We need to improve the way bail is administered in our state. However, any change to our bail system must prioritize public safety and make sure that people return for their court dates. Senate Bill 10 and Assembly Bill 42 fail on both counts. They would effectively eliminate, or severely limit, pretrial detention for everyone, including potentially releasing those being charged with murder, rape and child molestation. The bill, written by the American Civil Liberties Union, gives little comfort to crime victims, witnesses and law enforcement.

Our system is not perfect, it needs improvement, but, on the vast majority of cases, defendants are given the resources and protections to guarantee a fair trial. Currently, defendants charged with crimes have several safety valves.

First, our judges set bail according to the crime and the defendants’ criminal record.

Second, we provide exceptional staffing to our public defender offices, including a legion of investigators.

Third, our sheriff will not keep individuals in custody unless their bail is more than $25,000.

Fourth, for lower level crime, defendants are automatically released without posting bail.

Fifth, defendants, once bail is set, can request a bailing hearing where they can provide reasons why bail should be reduced.

The authors of SB 10, introduced by Democratic state Sen. Bob Hertzberg of Van Nuys, and AB 42, introduced by Democratic Assemblyman Rob Bonta of Oakland want to blow-up the existing system. Rather than relying upon defense attorneys making their arguments as to why bail should be lowered on a case-by-case basis, they create a new agency at the cost of anywhere between $2.5 billion to $3.5 billion. These new agencies are expected to generate reports within 48 hours of arrest (with the exception of violent felons, which will have a longer period) to determine whether a defendant is a flight or public safety risk. This timetable is unrealistic considering that it already takes probation two weeks to generate a report on a known violation. Now, we are expecting this new agency to compose a risk assessment report within the first 48 hours of arrest?

However, more troubling is how this new agency is supposed to decide who needs to post bail. They are prohibited to “give undue weight to factors such as criminal history.” Furthermore, “it shall distinguish between failure to appear and willful failure to appear.” This eliminates the two most important tools at our disposal for determining who should remain in custody.

What replaces the current considerations of public safety and likelihood to appear? Excellent question. The guidelines only give concrete limitations. Entirely missing from the proposed guidelines is a mandate that the agency “shall prioritize public safety” or “ensure the defendant’s likelihood to appear.”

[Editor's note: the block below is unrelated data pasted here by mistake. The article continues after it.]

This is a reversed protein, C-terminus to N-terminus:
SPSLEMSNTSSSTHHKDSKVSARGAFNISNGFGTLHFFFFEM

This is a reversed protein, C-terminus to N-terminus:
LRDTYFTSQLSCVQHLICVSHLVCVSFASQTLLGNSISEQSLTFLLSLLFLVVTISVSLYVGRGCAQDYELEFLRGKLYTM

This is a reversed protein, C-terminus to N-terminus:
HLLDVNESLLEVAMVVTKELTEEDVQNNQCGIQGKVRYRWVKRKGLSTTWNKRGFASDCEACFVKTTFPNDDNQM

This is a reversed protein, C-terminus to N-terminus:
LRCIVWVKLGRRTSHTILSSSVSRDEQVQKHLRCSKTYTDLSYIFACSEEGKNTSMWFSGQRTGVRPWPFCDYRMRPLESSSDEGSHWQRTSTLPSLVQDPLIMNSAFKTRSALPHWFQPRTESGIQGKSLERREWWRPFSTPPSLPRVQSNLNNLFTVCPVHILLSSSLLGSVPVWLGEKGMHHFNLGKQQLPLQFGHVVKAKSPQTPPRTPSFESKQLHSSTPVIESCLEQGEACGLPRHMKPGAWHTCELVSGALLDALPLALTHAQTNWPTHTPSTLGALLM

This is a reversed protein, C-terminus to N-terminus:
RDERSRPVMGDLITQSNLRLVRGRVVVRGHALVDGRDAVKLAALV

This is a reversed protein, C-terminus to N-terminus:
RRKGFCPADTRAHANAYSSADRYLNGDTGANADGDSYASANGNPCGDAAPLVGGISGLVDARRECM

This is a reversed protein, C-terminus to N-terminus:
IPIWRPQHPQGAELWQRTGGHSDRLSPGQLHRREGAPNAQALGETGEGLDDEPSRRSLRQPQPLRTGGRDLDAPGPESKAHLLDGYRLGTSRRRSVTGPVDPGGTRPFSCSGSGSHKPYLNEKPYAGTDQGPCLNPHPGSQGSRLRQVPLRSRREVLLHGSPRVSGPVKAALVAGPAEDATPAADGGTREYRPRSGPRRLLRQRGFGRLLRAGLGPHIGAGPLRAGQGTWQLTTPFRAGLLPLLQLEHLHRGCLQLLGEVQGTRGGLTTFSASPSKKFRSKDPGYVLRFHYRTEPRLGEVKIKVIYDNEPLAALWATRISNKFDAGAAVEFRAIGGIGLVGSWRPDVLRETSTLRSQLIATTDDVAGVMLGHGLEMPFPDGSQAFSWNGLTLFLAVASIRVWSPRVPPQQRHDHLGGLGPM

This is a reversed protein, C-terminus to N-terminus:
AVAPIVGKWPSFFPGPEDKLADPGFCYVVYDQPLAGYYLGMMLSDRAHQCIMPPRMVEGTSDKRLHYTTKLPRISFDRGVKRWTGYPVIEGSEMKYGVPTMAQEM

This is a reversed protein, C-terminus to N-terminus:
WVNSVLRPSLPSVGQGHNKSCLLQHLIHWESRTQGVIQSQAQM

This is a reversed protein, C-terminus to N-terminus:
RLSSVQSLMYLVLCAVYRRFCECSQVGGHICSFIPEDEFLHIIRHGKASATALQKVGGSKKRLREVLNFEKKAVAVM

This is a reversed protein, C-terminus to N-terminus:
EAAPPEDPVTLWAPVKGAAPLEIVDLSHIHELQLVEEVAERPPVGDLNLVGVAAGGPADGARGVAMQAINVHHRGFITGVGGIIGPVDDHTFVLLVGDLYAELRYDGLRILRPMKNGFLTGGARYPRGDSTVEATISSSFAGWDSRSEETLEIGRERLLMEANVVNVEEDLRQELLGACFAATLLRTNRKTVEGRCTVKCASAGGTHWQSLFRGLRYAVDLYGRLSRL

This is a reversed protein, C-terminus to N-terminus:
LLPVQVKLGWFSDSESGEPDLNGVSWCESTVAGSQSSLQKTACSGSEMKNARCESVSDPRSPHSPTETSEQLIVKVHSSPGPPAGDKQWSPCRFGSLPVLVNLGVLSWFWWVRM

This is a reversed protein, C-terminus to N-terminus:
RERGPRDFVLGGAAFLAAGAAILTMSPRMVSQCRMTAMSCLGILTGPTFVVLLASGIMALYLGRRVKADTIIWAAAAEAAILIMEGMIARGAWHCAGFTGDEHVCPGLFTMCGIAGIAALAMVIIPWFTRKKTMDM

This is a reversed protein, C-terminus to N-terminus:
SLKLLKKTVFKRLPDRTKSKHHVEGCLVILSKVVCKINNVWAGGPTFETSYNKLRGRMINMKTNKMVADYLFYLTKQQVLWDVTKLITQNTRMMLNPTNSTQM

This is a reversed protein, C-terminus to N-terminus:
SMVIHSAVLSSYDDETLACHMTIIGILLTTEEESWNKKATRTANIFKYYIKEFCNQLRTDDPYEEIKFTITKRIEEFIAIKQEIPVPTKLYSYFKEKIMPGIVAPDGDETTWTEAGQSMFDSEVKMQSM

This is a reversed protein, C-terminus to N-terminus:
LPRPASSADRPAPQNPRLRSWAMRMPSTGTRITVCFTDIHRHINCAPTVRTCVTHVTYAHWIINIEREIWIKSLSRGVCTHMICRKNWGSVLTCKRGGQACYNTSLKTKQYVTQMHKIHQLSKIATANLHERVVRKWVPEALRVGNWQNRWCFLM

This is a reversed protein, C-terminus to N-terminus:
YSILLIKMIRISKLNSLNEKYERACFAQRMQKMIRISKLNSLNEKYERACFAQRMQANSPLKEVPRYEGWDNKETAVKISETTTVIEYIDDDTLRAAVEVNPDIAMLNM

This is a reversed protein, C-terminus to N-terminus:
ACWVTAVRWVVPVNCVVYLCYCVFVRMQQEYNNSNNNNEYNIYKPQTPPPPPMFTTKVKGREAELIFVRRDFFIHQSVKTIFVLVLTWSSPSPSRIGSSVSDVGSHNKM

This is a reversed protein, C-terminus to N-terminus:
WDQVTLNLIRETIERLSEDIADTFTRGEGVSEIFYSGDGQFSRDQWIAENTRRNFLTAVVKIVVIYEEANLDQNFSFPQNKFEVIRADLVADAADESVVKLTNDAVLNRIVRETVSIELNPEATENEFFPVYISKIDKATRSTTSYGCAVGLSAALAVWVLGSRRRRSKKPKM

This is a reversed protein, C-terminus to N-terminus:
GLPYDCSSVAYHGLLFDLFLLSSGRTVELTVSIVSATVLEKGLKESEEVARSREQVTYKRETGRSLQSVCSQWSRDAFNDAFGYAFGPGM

Nor does the proposed system do away with bail, because even after $3.5 billion of reports a person can still post bail. How does this address the inequity of the wealthy person posting bail and escaping the consequences of being convicted? How does this address public safety if the reports indicate he is a danger to the community?

However, what is of great concern is that under the current system a capital murder charge is sufficient to detain the defendant without bail. Under SB 10 and AB 42, we will now need to conduct the equivalent of a civil trial in front of a judge.

The bills require judges to presume the defendant innocent, a right that currently exists during trial, and presume that the defendant should be released. This would require prosecutors to put on mini-trials before the preliminary hearing and, absurdly, it would require a higher standard of proof than the preliminary hearing.

In one of my recent gang murder cases, the defendant committed murder while he was released pending a residential burglary charge. The judge responsible for his burglary case released him without requiring him to post the scheduled bail of $50,000. This was within her discretion. Shortly after his pretrial release, he murdered a rival gang member. If the bills pass, this type of scenario would likely occur more often.

Sacramento politicians want to blow up the entire system because they have heard of extremely rare cases of individuals locked up for minor offenses and losing their jobs. No question we need to stop this from happening. It is clearly unfair. But it is equally absurd to strip away victims’ rights, diminish the power of judges to hold a person in custody and presume the release of defendants to overcorrect for the inequities on the other end of the spectrum. 

Eric Siddall is vice president of the Los Angeles County Association of Deputy District Attorneys. He is also a deputy district attorney in the Hardcore Gang Division. He graduated from Fordham University School of Law in 2000.